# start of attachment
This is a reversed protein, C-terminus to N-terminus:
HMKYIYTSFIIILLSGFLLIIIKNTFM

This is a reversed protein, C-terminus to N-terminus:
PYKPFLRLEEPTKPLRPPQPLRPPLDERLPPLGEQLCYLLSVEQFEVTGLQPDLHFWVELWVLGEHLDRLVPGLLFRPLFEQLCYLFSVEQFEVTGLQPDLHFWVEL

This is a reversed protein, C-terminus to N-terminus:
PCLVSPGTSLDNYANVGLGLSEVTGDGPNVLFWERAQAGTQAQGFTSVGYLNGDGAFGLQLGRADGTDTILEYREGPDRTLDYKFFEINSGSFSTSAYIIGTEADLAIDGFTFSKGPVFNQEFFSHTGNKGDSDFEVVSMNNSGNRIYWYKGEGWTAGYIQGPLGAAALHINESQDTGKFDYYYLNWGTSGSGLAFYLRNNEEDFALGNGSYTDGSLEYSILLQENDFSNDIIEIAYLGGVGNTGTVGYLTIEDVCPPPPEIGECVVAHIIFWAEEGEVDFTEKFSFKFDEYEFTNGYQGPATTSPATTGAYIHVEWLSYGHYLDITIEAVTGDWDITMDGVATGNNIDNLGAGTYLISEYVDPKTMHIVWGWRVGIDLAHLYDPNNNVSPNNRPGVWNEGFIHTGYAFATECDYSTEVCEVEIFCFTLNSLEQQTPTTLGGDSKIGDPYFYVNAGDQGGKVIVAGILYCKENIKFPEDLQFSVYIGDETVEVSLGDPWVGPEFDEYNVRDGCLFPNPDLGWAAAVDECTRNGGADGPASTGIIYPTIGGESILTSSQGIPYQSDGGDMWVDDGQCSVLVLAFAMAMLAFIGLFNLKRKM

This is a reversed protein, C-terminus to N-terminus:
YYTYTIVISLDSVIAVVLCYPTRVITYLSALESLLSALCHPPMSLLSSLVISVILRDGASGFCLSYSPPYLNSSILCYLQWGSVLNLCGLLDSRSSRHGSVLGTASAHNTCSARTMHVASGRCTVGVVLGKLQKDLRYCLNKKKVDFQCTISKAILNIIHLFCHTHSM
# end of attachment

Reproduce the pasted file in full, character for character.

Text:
This is a reversed protein, C-terminus to N-terminus:
HMKYIYTSFIIILLSGFLLIIIKNTFM

This is a reversed protein, C-terminus to N-terminus:
PYKPFLRLEEPTKPLRPPQPLRPPLDERLPPLGEQLCYLLSVEQFEVTGLQPDLHFWVELWVLGEHLDRLVPGLLFRPLFEQLCYLFSVEQFEVTGLQPDLHFWVEL

This is a reversed protein, C-terminus to N-terminus:
PCLVSPGTSLDNYANVGLGLSEVTGDGPNVLFWERAQAGTQAQGFTSVGYLNGDGAFGLQLGRADGTDTILEYREGPDRTLDYKFFEINSGSFSTSAYIIGTEADLAIDGFTFSKGPVFNQEFFSHTGNKGDSDFEVVSMNNSGNRIYWYKGEGWTAGYIQGPLGAAALHINESQDTGKFDYYYLNWGTSGSGLAFYLRNNEEDFALGNGSYTDGSLEYSILLQENDFSNDIIEIAYLGGVGNTGTVGYLTIEDVCPPPPEIGECVVAHIIFWAEEGEVDFTEKFSFKFDEYEFTNGYQGPATTSPATTGAYIHVEWLSYGHYLDITIEAVTGDWDITMDGVATGNNIDNLGAGTYLISEYVDPKTMHIVWGWRVGIDLAHLYDPNNNVSPNNRPGVWNEGFIHTGYAFATECDYSTEVCEVEIFCFTLNSLEQQTPTTLGGDSKIGDPYFYVNAGDQGGKVIVAGILYCKENIKFPEDLQFSVYIGDETVEVSLGDPWVGPEFDEYNVRDGCLFPNPDLGWAAAVDECTRNGGADGPASTGIIYPTIGGESILTSSQGIPYQSDGGDMWVDDGQCSVLVLAFAMAMLAFIGLFNLKRKM

This is a reversed protein, C-terminus to N-terminus:
YYTYTIVISLDSVIAVVLCYPTRVITYLSALESLLSALCHPPMSLLSSLVISVILRDGASGFCLSYSPPYLNSSILCYLQWGSVLNLCGLLDSRSSRHGSVLGTASAHNTCSARTMHVASGRCTVGVVLGKLQKDLRYCLNKKKVDFQCTISKAILNIIHLFCHTHSM